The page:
It's been a busy year and not the most enjoyable, due to a series of family medical crises. I found myself coming and going frequently, and forced to deal at length with some of the very aspects of life back in the U.S. that I moved to Yucatán specifically to avoid. It was exhausting in all senses of the word.
On the surface it was not the best year of my life, but I think that because of the difficulties it has been a year of great personal growth. In mid-November, arriving back from my latest trip north and with most of our family concerns dealt with for now, I looked forward to getting back into a normal routine. What I felt upon arriving home, though, was that every movement seemed difficult, as though my limbs were encased in hardening concrete, every thought cloudy, fogged. I decided to give myself a break, and for a while not to attempt anything I didn't want to do. I haven't gone out a lot, haven't published much on this blog, and the house could use an energetic cleaning.
What I found myself doing these past weeks was enjoying the birds and plants in the back yard, lying on the roof at night to watch the stars, reading, taking more time to talk with my neighbors, and hanging out with my closest friends. I also had plenty of time to sip coffee and think.
What did I think about?
I appreciate my family. We are a lot closer now. We pulled together to manage a difficult situation and I don't think we let the stress hurt our relationships.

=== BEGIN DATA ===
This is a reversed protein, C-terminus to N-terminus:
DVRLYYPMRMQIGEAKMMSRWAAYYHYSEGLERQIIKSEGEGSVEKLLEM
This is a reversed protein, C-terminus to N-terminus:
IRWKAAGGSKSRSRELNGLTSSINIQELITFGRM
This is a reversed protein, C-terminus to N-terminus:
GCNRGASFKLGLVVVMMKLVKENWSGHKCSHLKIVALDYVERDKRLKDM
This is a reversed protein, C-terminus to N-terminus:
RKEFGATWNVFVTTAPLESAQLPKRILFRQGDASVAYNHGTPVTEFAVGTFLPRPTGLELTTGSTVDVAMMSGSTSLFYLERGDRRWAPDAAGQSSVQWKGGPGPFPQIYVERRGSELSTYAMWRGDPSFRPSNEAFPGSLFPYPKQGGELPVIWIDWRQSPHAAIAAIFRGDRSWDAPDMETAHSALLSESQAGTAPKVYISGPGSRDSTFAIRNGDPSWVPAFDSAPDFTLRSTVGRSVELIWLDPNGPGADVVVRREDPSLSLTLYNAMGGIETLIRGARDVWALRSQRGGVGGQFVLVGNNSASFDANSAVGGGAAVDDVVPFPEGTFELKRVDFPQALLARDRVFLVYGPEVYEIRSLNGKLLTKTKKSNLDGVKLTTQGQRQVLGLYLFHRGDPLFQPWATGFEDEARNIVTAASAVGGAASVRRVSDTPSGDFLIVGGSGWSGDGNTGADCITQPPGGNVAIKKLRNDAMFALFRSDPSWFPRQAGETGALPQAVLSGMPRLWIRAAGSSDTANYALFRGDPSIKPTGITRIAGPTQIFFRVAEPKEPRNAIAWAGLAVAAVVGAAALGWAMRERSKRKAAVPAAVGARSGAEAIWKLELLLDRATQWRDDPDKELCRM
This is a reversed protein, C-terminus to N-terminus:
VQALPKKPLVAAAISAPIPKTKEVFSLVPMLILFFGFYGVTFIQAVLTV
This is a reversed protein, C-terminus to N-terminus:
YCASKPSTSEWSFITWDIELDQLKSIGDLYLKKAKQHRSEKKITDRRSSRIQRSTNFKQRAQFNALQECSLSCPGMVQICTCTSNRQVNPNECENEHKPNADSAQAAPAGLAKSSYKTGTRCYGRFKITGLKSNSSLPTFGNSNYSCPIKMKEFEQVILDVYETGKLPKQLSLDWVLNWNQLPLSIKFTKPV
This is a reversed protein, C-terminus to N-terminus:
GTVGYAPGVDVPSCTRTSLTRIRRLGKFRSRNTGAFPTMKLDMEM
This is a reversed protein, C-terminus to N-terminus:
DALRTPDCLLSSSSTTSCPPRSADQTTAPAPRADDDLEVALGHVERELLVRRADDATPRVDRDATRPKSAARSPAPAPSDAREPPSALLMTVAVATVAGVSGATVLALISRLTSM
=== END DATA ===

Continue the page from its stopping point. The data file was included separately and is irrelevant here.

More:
I appreciate my friends. It's an old saying that you find out who your friends are when you most need them. How true. Real friendships are rare, and I feel privileged to have a number. Friends like Victor, who took care of the house, paid my bills, and always has time and the interest to listen when I need someone to talk to. Friends like my neighbor Margarita, with whom I have not always seen eye-to-eye, but who insisted upon dropping me off and picking me up at the Mérida end as I made twelve trips through airports this year. Friends like Paul, who let me take breaks on his houseboat when I was in Seattle for two months while my mother underwent exams and then the daily grind of radiation therapy. And quite a few other great friends who accept me just as I am and who really care about people.
I appreciate lessons learned from the sick and the old, the dying and the dead. I wrote about two of these people (Alberto and Alejandro) earlier this year. I spent a lot of 2010 in hospitals and nursing homes, around people suffering from a variety of serious illnesses and who lost loved ones. Witnessing as they managed their lives, interacted with their families and got on with living in spite of everything is inspiring and makes me grateful for all I have. They remind me that the only things that make for true happiness (assuming one has the basic necessities of diet, shelter and health) are the wonders of faith and the spirit, the beauties of nature and human creativity, and the love of friends and family. These are the main things that really matter when it comes to happiness. The rest, a huge proportion of the economy that people worship, "need" and worry about, is just stuff that gets in the way.
I appreciate the peace and civility of the Yucatán. It's not perfect and once in awhile, even after many years here, I still feel like a fish out of water, but it's a supremely secure, friendly and wonderful place to live.
Thinking about all this has helped me to plan for the future and hopefully be prepared to accept gracefully what's to come.
Merry Christmas and Happy New Year.
Top, a yellow and red poinsettia, known in Mexico as nochebuena. Above, Joseph and the Baby Jesus, by the Yucatecan painter Alberto Castillo Ku, 1920 - 2010.